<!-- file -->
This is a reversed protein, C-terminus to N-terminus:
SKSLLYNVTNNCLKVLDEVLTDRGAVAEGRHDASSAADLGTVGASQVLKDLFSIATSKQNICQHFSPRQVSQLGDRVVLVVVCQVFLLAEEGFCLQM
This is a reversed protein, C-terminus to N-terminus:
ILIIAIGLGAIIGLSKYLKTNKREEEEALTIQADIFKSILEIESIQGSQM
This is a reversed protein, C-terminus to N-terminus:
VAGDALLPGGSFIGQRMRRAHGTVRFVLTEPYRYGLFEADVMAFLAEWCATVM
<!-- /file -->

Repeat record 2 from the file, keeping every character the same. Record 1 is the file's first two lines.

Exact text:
This is a reversed protein, C-terminus to N-terminus:
ILIIAIGLGAIIGLSKYLKTNKREEEEALTIQADIFKSILEIESIQGSQM